24-hour table tennis
Popular among fanatics about the Buenos Aires International Independent Film Festival, “San Ber” (abbreviation of San Bernardo) is a combination bar and pizzeria in Villa Crespo which has become famous for three reasons: being open 365 days a year, with no exception, and 24 hours a day; incorporating table tennis into Buenos Aires residents’ nocturnal habits; tolerating with a smile the crowds, the behaviors and sleepless vexed people that not even the most permissive after-hour establishment would accept. Avenida Corrientes, 5436
To recharge your energy, whatever the case may be, in Costanera Sur you’ll find the immense ecological reserve (picture above), an expanse of nature where the city enters an amazing, full-of-oxygen, delightful, noise-free limbo. A territory of hipsters, who spend the nights there, and the healthy tribe, that cross it riding their bikes, ears armored with music, the reserve is a mental space more than a physical one, a point of view, an exterior perspective that allows us to see differently what we see all the time: the real Buenos Aires. Avenida Tristán Achaval Rodríguez, 1550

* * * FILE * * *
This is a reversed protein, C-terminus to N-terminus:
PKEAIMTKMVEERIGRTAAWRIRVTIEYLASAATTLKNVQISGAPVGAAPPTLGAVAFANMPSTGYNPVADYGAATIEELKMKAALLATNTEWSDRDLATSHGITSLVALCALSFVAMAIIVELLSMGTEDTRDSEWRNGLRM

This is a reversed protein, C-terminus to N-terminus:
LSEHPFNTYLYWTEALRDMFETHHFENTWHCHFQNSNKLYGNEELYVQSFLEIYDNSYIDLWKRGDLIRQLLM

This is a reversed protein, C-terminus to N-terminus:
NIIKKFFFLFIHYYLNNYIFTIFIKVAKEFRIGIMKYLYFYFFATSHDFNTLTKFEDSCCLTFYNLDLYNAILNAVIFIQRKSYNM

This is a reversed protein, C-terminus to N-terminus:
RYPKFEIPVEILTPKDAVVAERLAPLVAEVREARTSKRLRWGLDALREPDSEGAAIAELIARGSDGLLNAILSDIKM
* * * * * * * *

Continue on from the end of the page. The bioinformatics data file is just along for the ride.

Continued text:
Writer, journalist, screenwriter and film critic, Alan Pauls (Buenos Aires, 1959) founded the magazine Lecturas Críticas, was editor-in-chief at the magazine Página/30 and subeditor at the Sunday complement Radar. In addition to being a contributor at several media channels in Latin America, he hosted the independent film festival Primer Plano, on the cable channel I-Sat. Essayist, narrator and columnist, among his most popular novels are El Pudor del Pornógrafo (1985), Wasabi (1994), El Pasado (2003), Historia del Llanto (2007), Historia del Pelo (2010) and Historia del Dinero (2013).
Photos: Thom Sánchez